Telecommuting Basics

The sudden rise of COVID-19 has likely required you to implement work from home policies, also frequently referred to as telecommuting or working remotely. Two weeks ago we offered some preliminary tips for business owners concerned with COVID-19 and the impact on their business. This is our follow up.

There are a lot of excellent reasons to adopt telecommuting policies beyond a quick reaction to this pandemic, especially for those of us who are impacted by hurricanes. Research has shown that the ability to telecommute improves employee satisfaction. In an era of tight employment, the opportunity to telecommute can be the benefit that keeps present employees and attracts new ones. Beyond that, contrary to fears of some managers, the ability to telecommute for at least part of the work week has been linked to increases in productivity. Also, if done on a permanent basis, it can cut employer costs for office space.

However, whatever the merits or limitations of working from home, as the concern about COVID-19 increases, employers are coming under increasing pressure to permit telecommuting wherever possible. Both employees who want to protect their own health and government agencies tasked with public health are strongly advocating for workers to do so remotely.

Some things to consider

Act now:

We already know that our region has been hit. As a business person, you understand very well the need for contingency planning and risk management. If you must transition some or all of your employees to telecommuting, you won’t have several weeks to plan it out. Start now.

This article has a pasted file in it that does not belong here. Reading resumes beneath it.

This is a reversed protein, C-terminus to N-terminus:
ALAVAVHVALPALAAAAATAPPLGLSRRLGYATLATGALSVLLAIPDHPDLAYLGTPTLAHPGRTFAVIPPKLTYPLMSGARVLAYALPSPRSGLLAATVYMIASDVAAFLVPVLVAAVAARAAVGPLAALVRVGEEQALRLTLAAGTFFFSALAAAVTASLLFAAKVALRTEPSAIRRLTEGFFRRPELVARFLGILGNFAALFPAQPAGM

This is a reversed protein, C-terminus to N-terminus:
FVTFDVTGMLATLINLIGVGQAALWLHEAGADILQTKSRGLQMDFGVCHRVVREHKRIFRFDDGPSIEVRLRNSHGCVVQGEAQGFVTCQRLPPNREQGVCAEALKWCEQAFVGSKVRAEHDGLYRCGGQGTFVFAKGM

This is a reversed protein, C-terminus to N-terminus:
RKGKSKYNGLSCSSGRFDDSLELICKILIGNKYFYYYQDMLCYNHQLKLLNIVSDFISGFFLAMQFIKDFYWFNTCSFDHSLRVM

Plan:

Working from home is more than just using a laptop at the kitchen table. Assign a cross-functional team to begin planning how this can be implemented. Determine which employees can most easily adopt to a telecommuting plan. Also, just because an employee needs to be on-site for their job, it doesn’t mean all their their duties must be done in the workplace. Anything you can do to limit their on-site presence will lower the risk of infection.

Data security:

Identify how you will handle security. For instance, should you forbid employees from using any public wi-fi locations because it places your data at risk of cyber-crime? Are there physical materials needed, which, when removed from the office represent a security threat? Address how to handle these issues now. Don’t wait for a problem to arise and need to handle it after the fact.

Overtime rules:

Don’t forget that some workers may be subject to federal, state, and local overtime regulations. Telecommuting cannot be used to circumvent, even inadvertently, these rules. Be sure to emphasize procedures regarding standard work hours and overtime.

Remote access tools, remote desktop solutions, and collaboration tools:

Your team will need to agree upon the best tools that everyone will be using to handle virtual collaboration and train users ahead of time.

Communicate:

Finally, make plans for how employees and their managers will maintain the appropriate level of contact to optimize productivity. Because one just can’t stop by the next office and drop in to catch up on the status of projects, etc., communication can be a casualty of an ill-planned  telecommuting policy.

It is likely you will need to address all of these things under a very tight deadline. Contact Rent-A-Nerd, Inc. (504-301-1094) for a consultation on how to address your technology needs.